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Smog: A Serious Health Concern for Pakistan

By 29/12/2022 0 Comments

Around 99% of Pakistan’s population lives in areas that don’t meet average air quality standards (Air Quality Life Index, 2022). According to the Air Quality Life Index, Pakistan ranked as the world’s fourth most polluted country. Around 212 million people live in areas where the annual average particulate pollution level exceeds the WHO guideline. As per the World Health Organisation, approximately 7 million people die annually from air pollution worldwide. During winters, the smog increases to a problematic level. Smog, a combination of smoke and fog, is considered a severe type of air pollution. Every major city in Pakistan, be it Lahore, Multan, Rawalpindi or Karachi, is facing the problem of smog.

Industrial emissions from power plants, factories, cars, and other sources reacting with heat and sunlight in the atmosphere are the major causes of smog. The health risks of smog are extremely serious, causing respiratory diseases like asthma and bronchitis and increasing risks of life-threatening diseases like cancer. As per the estimates, particulate matter is singlehandedly responsible for up to 30,000 premature deaths yearly. Not only human health, smog adversely affects animals and makes it difficult for them to survive in such bad conditions. Also, poor air quality restricts plant development and affects crops, trees, and vegetation. It impairs their ability to fight infections, making them more prone to sickness.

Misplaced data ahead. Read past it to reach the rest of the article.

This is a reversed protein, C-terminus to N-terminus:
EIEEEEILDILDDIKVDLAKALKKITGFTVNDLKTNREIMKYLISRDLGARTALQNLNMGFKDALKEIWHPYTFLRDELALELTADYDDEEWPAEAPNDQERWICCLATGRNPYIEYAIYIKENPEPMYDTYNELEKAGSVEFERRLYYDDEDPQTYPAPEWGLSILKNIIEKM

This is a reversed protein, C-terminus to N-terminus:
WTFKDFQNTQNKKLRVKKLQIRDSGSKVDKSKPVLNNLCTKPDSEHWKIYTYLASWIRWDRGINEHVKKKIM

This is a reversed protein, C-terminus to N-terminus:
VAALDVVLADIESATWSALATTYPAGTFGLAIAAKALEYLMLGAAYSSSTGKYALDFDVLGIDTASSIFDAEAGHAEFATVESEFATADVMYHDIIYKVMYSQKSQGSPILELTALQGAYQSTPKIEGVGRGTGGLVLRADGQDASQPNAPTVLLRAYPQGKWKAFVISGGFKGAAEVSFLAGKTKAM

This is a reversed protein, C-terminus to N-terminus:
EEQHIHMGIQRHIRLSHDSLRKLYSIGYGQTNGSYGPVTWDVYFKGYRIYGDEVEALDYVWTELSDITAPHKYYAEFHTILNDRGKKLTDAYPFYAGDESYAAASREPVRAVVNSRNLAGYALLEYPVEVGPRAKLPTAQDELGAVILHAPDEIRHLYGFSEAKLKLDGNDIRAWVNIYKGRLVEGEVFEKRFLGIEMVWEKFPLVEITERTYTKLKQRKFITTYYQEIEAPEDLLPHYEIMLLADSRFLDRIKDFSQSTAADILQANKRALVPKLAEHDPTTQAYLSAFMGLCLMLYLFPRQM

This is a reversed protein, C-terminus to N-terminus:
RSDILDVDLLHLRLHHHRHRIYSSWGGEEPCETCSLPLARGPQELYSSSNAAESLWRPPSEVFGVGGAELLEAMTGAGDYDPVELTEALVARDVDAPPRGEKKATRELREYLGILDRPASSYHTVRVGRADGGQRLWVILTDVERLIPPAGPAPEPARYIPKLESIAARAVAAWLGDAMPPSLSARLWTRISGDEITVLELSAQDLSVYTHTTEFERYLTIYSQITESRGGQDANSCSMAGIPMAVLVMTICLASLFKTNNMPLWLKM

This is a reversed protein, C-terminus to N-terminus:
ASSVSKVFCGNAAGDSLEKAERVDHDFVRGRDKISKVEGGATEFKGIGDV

Considering the adverse impacts of smog, the government of Pakistan should develop an effective plan and adopt policies to reduce pollution, particularly the emissions of particulate matter and nitrogen oxides from factories and vehicles. Some of the preventive measures authorities should make mandatory for the citizens to follow:

Always wear a mask if you have to go out in the smog

Run an air-purifier

Avoid walking near highways to avoid road accidents due to low vision

Take rest breaks in the shade and drink plenty of water whenever you go out in the fog.

Avoid doing intense outdoor work.

Conclusively, the government should display details of air quality and the guidelines to control air pollution. Also, the authorities should devise a plan to reduce industrial and vehicular emissions, which can help improve air quality.

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